Clearing a path to multicloud as the new foundation for digital government
To say that the last year has been challenging for state and local governments is a massive understatement. While citizens turned to their state and local agencies for guidance during the onset of the COVID-19 pandemic, state and local leaders were largely left to navigate the uncertainty without a roadmap or assistance from the Federal government. They were forced to quickly pivot resources, accelerate modernization and adapt to a new remote workforce reality—all while trying to provide the answers and support their citizens.
The pandemic and subsequent economic crisis has underscored the need for IT modernization to power the effective and efficient delivery of digital services—from enabling remote work and virtual education to providing vaccine information, COVID tracking, and unemployment benefits. And, although a year has passed, the consensus from government leaders is there will not be a return to the old normal, rather agencies and citizens alike need solutions for the “next normal.”
As the COVID-19 pandemic unfolded, the true value of the cloud for state and local agencies and educational institutions became crystal clear. And, with the new Federal stimulus package providing $350 billion in fiscal relief to states, localities and tribal governments, there has never been a better time to invest in the power of the cloud—more specifically the power of multicloud.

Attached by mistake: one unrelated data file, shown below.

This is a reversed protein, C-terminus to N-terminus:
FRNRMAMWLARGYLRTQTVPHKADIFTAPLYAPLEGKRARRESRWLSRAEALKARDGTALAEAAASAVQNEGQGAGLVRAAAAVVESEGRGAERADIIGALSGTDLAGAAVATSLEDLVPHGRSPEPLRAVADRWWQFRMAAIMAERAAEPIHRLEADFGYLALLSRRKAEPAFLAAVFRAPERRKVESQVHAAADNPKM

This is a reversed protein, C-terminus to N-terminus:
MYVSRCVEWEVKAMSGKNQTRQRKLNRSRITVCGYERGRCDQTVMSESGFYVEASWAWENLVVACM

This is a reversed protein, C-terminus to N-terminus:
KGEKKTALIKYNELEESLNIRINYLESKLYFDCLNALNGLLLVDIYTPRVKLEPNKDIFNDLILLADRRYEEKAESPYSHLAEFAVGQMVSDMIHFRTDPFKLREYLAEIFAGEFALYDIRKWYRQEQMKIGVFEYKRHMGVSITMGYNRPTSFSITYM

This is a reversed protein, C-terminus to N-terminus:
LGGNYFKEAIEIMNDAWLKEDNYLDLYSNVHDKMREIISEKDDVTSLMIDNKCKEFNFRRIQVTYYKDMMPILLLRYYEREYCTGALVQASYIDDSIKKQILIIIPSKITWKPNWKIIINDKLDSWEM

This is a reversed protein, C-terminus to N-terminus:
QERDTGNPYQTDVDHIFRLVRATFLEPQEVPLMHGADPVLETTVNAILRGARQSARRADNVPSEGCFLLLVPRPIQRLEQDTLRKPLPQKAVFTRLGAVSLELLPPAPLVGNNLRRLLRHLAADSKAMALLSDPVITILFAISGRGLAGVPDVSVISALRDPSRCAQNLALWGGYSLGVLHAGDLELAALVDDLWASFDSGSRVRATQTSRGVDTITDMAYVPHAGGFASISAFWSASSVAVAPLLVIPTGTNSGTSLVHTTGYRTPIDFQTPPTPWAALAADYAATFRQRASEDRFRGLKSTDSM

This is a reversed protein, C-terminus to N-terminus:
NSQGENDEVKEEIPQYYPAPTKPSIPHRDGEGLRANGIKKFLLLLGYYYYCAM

Multicloud offers flexibility to take advantage of the strengths of multiple vendors to meet mission needs. The benefits include optimizing costs and performance, reducing downtime, leveraging geographically dispersed clouds to meet data sovereignty requirements and avoiding vendor lock-in. But multicloud comes with greater complexity. Multicloud requires a new layer of expertise, management and reporting. The ability to expertly navigate multicloud’s complexity and optimize security are the keys to long-term success.
Legacy systems at a breaking point
For many, in addition to the challenges of finding ways to implement multicloud solutions to scale up remote workforce and learning, the pandemic exposed many of the serious limitations of legacy systems—including unemployment compensation and local assistance enrollment and management systems. In many cases, these critical systems are running on decades-old mainframe platforms, which cannot scale to extreme demand or rapidly incorporate changes to benefit programs.
Many of the pandemic-necessitated stopgap cloud-based measures—which previously may have been categorized as shadow IT—have yielded tremendous short-term value. More importantly, however, they hold the key to transforming citizen services well into the future.
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